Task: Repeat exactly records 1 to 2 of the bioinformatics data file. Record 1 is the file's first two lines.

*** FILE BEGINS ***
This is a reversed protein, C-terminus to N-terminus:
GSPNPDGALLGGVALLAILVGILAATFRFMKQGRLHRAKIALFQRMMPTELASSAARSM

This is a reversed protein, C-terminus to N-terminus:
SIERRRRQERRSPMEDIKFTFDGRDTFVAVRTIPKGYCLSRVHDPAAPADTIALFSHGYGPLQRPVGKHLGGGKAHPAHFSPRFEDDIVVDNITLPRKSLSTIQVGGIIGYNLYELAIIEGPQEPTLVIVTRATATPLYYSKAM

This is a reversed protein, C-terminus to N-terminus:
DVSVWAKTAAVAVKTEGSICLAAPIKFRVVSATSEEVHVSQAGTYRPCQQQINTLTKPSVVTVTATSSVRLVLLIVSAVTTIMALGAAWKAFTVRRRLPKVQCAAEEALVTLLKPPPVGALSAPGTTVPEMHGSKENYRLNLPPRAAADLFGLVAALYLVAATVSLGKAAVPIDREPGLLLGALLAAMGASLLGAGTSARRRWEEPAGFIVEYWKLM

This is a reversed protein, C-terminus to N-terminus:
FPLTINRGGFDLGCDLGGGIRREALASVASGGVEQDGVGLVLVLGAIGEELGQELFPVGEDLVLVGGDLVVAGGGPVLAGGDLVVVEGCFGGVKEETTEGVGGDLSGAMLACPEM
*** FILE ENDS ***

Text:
This is a reversed protein, C-terminus to N-terminus:
GSPNPDGALLGGVALLAILVGILAATFRFMKQGRLHRAKIALFQRMMPTELASSAARSM

This is a reversed protein, C-terminus to N-terminus:
SIERRRRQERRSPMEDIKFTFDGRDTFVAVRTIPKGYCLSRVHDPAAPADTIALFSHGYGPLQRPVGKHLGGGKAHPAHFSPRFEDDIVVDNITLPRKSLSTIQVGGIIGYNLYELAIIEGPQEPTLVIVTRATATPLYYSKAM